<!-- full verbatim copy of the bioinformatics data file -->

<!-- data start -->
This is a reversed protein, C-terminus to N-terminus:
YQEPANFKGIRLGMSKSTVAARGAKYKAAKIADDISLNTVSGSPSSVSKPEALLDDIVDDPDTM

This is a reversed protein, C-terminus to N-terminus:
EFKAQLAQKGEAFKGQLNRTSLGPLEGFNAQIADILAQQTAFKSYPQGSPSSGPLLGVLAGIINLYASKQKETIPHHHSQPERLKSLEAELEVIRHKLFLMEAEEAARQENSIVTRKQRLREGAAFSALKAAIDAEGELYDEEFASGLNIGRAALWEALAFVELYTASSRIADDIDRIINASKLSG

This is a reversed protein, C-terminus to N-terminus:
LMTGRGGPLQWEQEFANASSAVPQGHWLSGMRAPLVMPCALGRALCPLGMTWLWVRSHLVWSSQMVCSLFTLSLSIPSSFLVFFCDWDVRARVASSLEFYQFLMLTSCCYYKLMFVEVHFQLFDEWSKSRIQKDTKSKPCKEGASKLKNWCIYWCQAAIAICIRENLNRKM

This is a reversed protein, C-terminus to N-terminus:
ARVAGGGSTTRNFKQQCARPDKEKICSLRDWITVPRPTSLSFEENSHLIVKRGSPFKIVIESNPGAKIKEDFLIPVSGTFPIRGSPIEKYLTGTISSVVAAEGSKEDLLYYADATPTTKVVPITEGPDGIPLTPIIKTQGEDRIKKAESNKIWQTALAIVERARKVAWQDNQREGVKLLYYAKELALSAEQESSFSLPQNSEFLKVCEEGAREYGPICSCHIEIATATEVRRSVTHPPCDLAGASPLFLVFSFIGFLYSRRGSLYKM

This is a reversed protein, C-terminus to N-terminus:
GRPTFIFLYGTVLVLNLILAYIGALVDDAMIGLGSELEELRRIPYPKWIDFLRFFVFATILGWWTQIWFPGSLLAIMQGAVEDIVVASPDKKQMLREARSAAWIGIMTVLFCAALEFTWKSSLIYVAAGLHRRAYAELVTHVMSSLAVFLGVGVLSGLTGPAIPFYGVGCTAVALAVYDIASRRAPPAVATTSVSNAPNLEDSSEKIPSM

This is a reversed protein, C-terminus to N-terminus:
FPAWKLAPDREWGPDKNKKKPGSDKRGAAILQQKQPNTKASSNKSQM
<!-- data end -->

This is a reversed protein, C-terminus to N-terminus:
YQEPANFKGIRLGMSKSTVAARGAKYKAAKIADDISLNTVSGSPSSVSKPEALLDDIVDDPDTM

This is a reversed protein, C-terminus to N-terminus:
EFKAQLAQKGEAFKGQLNRTSLGPLEGFNAQIADILAQQTAFKSYPQGSPSSGPLLGVLAGIINLYASKQKETIPHHHSQPERLKSLEAELEVIRHKLFLMEAEEAARQENSIVTRKQRLREGAAFSALKAAIDAEGELYDEEFASGLNIGRAALWEALAFVELYTASSRIADDIDRIINASKLSG

This is a reversed protein, C-terminus to N-terminus:
LMTGRGGPLQWEQEFANASSAVPQGHWLSGMRAPLVMPCALGRALCPLGMTWLWVRSHLVWSSQMVCSLFTLSLSIPSSFLVFFCDWDVRARVASSLEFYQFLMLTSCCYYKLMFVEVHFQLFDEWSKSRIQKDTKSKPCKEGASKLKNWCIYWCQAAIAICIRENLNRKM

This is a reversed protein, C-terminus to N-terminus:
ARVAGGGSTTRNFKQQCARPDKEKICSLRDWITVPRPTSLSFEENSHLIVKRGSPFKIVIESNPGAKIKEDFLIPVSGTFPIRGSPIEKYLTGTISSVVAAEGSKEDLLYYADATPTTKVVPITEGPDGIPLTPIIKTQGEDRIKKAESNKIWQTALAIVERARKVAWQDNQREGVKLLYYAKELALSAEQESSFSLPQNSEFLKVCEEGAREYGPICSCHIEIATATEVRRSVTHPPCDLAGASPLFLVFSFIGFLYSRRGSLYKM

This is a reversed protein, C-terminus to N-terminus:
GRPTFIFLYGTVLVLNLILAYIGALVDDAMIGLGSELEELRRIPYPKWIDFLRFFVFATILGWWTQIWFPGSLLAIMQGAVEDIVVASPDKKQMLREARSAAWIGIMTVLFCAALEFTWKSSLIYVAAGLHRRAYAELVTHVMSSLAVFLGVGVLSGLTGPAIPFYGVGCTAVALAVYDIASRRAPPAVATTSVSNAPNLEDSSEKIPSM

This is a reversed protein, C-terminus to N-terminus:
FPAWKLAPDREWGPDKNKKKPGSDKRGAAILQQKQPNTKASSNKSQM